Enhanced Whistleblower Protections in New York: Navigating Retaliation Laws with Attorney Justin M. Cordello - A Case Study
Employees who blow the whistle on their employer based upon the employee’s reasonable belief that there is a danger to the public or a violation of a law, rule or regulation are protected by the law. Whistleblower cases are some of the most challenging for employees as they run the very real risk of retaliation by their employer including termination, demotion, suspension etc. The good news is New York has recently enhanced its whistleblower protection for employees to prevent adverse employment actions when employees make complaints that support public policy.
Key Questions from Plaintiff:
- How can an employee blow the whistle and not be retaliated against and suffer adverse employment actions?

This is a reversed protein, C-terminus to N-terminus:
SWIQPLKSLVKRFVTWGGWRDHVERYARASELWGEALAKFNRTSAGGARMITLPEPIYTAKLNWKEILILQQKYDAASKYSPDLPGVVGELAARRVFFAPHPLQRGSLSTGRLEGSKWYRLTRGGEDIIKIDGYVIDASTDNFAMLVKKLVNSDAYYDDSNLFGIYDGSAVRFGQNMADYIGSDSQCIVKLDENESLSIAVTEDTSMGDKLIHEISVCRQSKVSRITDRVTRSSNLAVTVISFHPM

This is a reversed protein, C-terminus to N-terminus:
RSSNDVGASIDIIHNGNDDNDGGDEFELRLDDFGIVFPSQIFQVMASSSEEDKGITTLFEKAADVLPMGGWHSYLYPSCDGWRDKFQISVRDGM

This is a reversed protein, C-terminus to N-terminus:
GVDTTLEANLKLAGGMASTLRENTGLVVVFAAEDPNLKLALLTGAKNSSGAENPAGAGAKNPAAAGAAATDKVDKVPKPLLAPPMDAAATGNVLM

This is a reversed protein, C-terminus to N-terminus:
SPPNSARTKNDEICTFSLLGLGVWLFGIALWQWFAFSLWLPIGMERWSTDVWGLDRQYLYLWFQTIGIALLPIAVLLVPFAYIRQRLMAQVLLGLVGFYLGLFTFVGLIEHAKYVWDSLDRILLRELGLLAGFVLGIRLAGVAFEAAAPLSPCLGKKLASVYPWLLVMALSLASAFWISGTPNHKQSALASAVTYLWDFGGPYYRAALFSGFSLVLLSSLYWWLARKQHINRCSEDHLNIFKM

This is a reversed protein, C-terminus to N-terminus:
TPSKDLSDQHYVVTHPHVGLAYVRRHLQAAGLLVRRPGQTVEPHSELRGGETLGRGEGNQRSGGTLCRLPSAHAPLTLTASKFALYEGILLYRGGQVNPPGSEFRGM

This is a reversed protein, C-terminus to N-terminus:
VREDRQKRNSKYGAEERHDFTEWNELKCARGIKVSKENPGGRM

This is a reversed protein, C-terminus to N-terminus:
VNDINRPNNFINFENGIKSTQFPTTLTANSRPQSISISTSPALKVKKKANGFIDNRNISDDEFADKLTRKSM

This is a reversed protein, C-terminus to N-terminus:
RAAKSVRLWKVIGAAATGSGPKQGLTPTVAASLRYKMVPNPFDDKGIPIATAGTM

- What types of complaints are protected by the whistle blower protections laws?
- Why don’t employers support whistle blowers?
Legal representation by attorney Justin M. Cordello, helps employees in New York to hold their employers accountable for retaliation when they blow the whistle on their employer’s activities that they reasonably believe place the public in danger or violate rules and regulation. Navigating the intricacies of New York’s whistle blower protection law is not obvious and employees will be served well working with an attorney that specializes in retaliation laws in New York.
All New York Employees
Who is covered by the Whistle Blower Protection Laws
When was the law enacted
$Hundreds of Thousands in Unpaid Wage & Benefits
Compensation recoverable under the law
Get Help for Your Workplace Issues
As an experienced employment lawyer, I'm here to help you address your workplace issues, such as discrimination, harassment, or wrongful termination. Fill out the form below to learn about your legal options.
Disclaimer: I advise against using your employer's computers and email accounts when communicating with me. Email communication with me may not be protected by the attorney-client privilege